Still firmly in place where the glass ceiling once hovered over Washington, D.C., is one final barrier for women in politics: the mirror ceiling.
Speaking from experience — not ego — beauty is an indisputable source of power. I have been offered cars, exotic vacations, jobs, and countless other gifts, and I’m not afraid to concede the role my looks played in these generous offerings.
But in politics, beauty is a show-stopper at a certain level.
In his bestselling book, The 48 Laws of Power, Robert Greene cautions against appearing too perfect, suggesting, “Only the gods and the dead can seem perfect with impunity.”
The human preoccupation with physical beauty, and the resulting diversion from the real issues, was never so prevalent in the national conversation as it was in the 2008 presidential election. America jumped off the bridge with mainstream media to obsess over Sarah Palin — “the beautiful conservative Republican governor of Alaska,” observed one magazine.
Not since the days of John F. Kennedy’s campaign has a candidate’s physical appeal played such a central role in the race for president. Even then, however, mainstream media did manage to avoid the easy, salacious diversion from the issues — primarily Cuba, the space program, and the economy. There were, in news coverage, occasional and brief allusions to his charm and good looks, and those of his wife Jacqueline. But it was never the central focus of coverage.
Flash forward to the 2008 race for the White House. Opinion coverage in mainstream media — as I hesitate to call it news coverage — was sounding more and more like conversations you’d hear at a frat party.
In September 2008, just two months before the election, Time.com ran a story headlined “Searching for Sarah Palin’s ‘Hot Photos.’”
Seven days later, Slate columnist David Plotz announced: “I dream about Sarah Palin. Do You?” He invited his readers to share their fantasies about the vice presidential nominee, even going so far as to set up a dedicated email account to which horny political wonks could send their tawdry tales. His verbal fawning went on and on: “She’s a lioness. … Women want to be her. Men want to mate with her.”
Between this kind of straight-up, self-gratifying eroticism, and the most tedious of debates over hairstyles, glasses, and scrunchies, Sarah Palin never stood a chance. Her executive experience easily trumped any relevant experience Obama had going into the election, but it was well buried under a constant barrage of syndicated discourse over Palin’s good looks.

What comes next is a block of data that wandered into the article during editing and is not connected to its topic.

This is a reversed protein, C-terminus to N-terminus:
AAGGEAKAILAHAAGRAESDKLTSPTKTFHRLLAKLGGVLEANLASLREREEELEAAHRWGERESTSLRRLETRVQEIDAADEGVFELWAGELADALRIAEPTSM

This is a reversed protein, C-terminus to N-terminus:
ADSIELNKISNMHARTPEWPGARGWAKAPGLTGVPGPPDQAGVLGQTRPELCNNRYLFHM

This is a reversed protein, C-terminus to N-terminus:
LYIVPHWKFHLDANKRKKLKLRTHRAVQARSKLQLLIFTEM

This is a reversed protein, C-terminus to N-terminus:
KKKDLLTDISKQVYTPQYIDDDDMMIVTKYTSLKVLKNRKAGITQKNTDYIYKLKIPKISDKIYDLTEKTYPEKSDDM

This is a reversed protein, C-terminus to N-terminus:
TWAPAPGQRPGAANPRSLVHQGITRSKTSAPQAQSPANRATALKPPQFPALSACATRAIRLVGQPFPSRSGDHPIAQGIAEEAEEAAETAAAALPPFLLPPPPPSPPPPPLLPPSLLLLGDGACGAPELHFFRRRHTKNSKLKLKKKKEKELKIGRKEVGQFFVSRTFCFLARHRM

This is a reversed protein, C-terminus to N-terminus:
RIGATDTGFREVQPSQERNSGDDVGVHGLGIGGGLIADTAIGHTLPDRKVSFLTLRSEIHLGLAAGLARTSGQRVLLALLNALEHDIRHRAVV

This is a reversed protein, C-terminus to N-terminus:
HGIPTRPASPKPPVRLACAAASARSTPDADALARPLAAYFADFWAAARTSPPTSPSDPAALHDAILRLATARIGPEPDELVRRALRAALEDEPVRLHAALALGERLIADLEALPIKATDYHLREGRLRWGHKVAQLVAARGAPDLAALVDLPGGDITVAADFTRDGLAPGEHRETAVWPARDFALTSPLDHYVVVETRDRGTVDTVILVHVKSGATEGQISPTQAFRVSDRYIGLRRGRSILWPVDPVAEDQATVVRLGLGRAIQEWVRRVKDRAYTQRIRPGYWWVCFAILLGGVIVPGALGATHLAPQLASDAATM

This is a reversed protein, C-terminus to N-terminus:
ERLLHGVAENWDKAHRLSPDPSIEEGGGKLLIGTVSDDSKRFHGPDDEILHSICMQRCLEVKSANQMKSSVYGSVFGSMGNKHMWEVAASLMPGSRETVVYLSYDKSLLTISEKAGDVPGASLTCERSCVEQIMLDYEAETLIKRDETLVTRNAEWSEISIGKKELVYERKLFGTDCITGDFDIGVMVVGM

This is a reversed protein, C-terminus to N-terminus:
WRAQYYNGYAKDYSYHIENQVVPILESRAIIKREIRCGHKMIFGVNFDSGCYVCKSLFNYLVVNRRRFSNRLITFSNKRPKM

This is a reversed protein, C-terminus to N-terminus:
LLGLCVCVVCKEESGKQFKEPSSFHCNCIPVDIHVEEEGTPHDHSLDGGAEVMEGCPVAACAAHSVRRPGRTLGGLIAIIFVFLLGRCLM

There are other attractive women in politics, but Palin was a beauty queen. Also, she smiled a lot — maybe too much. The faltering economy and the war in Iraq dragged America into a collective depression. So mainstream media fed this depression by doling out to a hungry audience the idea that Palin is clueless. After all, she looks so damn good and she’s smiling all the time. What’s to be happy about, right?
CNBC’s Donny Deutsch suggested, “She’s sexy. Men want a sexy woman.”
Apparently that desire ends at the door of the White House — if you’re hoping to be above the desk, anyway. How could we properly assess the leadership qualities of Palin when the media is constantly referring to her in ways like “the hottest governor in all 50 states” and “my total girl crush”? And running photo illustrations of the governor as a dominatrix?
The absence of the feminist voice in her defense is disappointing. Whether or not we women agree with her politics, we should all agree that rather than examining Palin as a political candidate, mainstream media morphed into a gaggle of horny frat boys and failed the American people in the 2008 election.
Former supermodel Linda Evangelista once said, “It was God who made me so beautiful. If I weren’t, then I’d be a teacher.”
As repulsive as her comment seemed at the time, perhaps Evangelista was on to something. After all, when I put the words beautiful and teacher together, my mind immediately conjures up Van Halen’s “Hot for Teacher.” I’m not suggesting there aren’t any good teachers out there who also happen to be attractive. But I would bet that when he or she is standing up there in front of the chalk board, student attention is divided.
The American public allowed the news media to divide their attention to Palin during the 2008 race by creating and focusing again and again on a melody we might call “Hot for VP.” As we sit back and speculate over Palin’s next career move, it is my hope that we will also examine the discourse throughout the 2008 election and demand far better from the news media in 2012.